Dreams in the Witch House: A Lovecraftian Rock Opera (2013)
Review by Jude Felton
There are moments in your life which help define you, or should I say help craft what you will develop a passion for later in life. For my good self, one such moment for the first horror book I read, or at least attempted to read for the first time. It was H.P. Lovecraft’s At the Mountains of Madness, and for my young eyes and brain (I can’t have been much older than 10) it was tough going. I was a stubborn kid though and persevered with it over the year. The cover alone was enough to keep pulling me back in.
Fast forward a decade or two, or three, and I find myself faced with a rock opera based on the works of Lovecraft, with the epic Dreams in the Witch House. It is truly a sumptuous release, with it being available on CD, Digital or the lavish violet double LP version, which really is a thing of beauty. Aesthetics is one entirely different matter though, and it is what is contained within that matters. Dreams in the Witch House does not disappoint in any department.
Performed by a collective, as opposed to band, of musicians, songwriters and singers, they have created a wonderful and grandiose. In fact there 17 singers and 14 musicians involved in the album’s creation and instead of sounding crowded there’s a beautiful flow as the story of the Witch House unfolds.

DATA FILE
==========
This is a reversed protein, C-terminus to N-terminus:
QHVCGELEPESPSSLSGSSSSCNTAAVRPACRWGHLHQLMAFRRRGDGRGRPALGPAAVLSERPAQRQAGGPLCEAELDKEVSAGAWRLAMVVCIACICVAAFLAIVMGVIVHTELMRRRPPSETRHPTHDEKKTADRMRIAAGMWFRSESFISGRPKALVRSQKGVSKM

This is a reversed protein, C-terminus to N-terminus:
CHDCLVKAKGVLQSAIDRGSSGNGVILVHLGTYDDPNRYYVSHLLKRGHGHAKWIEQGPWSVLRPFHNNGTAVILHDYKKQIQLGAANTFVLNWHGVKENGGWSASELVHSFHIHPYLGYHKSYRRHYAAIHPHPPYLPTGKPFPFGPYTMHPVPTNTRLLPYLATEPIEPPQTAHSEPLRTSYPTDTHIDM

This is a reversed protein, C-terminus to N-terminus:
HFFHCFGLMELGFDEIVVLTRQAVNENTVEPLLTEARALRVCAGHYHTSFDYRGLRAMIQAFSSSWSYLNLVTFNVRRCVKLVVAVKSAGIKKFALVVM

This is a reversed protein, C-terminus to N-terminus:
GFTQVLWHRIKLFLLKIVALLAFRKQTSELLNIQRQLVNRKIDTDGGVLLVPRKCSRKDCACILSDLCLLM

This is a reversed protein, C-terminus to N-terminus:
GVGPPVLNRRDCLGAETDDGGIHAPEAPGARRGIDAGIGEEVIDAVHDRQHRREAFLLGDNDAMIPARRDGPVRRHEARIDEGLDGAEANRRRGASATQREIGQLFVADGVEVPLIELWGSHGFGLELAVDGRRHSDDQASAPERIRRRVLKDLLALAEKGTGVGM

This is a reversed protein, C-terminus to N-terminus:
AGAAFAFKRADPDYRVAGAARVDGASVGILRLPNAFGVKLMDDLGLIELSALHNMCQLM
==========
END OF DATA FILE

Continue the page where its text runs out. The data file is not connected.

Musically, the likes of Bruce Kullick (KISS), Douglas Blair (WASP) and the Trans-Siberian Orchestra’s Jody Ashworth all contribute, as the album blends metal and rock in a symphonic and operatic manner. It is full of all the pomp that you might expect from a rock opera, but never loses sight of the story that it is telling. You really want to crank this bad boy in a darkened room and let the entire thing wash over you; I can assure you that you will be swept into this dark and mysterious tale.
It’s certainly quite obvious, upon listening to Dreams in the Witch House, that there is an overriding love and passion for the subject matter. The music and lyrics have been written with the express purpose of fitting the subject matter, rather than fitting a story to music. I’ve listened to the album several times, on different formats with different speakers, and each time I take more of the story in. Even those that aren’t knowledgeable on the subject should find themselves drawn in to it.
In terms of content, Dreams in the Witch House is the perfect marriage of music and horror, which instead of focusing on guts and gore, as some bands do, focuses firmly on the story, and what a majestic story it is.
Overall, Dreams in the Witch House comes highly recommended. Theatrical, magnificent and thoroughly engaging, this is an album that is quite simply stunning.
1. The Confession/Arkham Overture
2. Dreams in the Witch House
3. Higher Fire/Breaking Me Down
4. Bridge to the Stars
5. The Nightmare
6. No Turning Back
7. Signum Crucis
8. Nothing I Can Do
9. Legends and Lore
10. The Sleepwalker
11. Blessed are the Faithful
12. Crawling Chaos
14. The Sacrifice/No Turning Back
15. Between Reality and Dreaming
16. Madness is my Destiny
Dreams in the Witch House is available on CD and Double Vinyl from CD Baby. You can also check out the Official Site.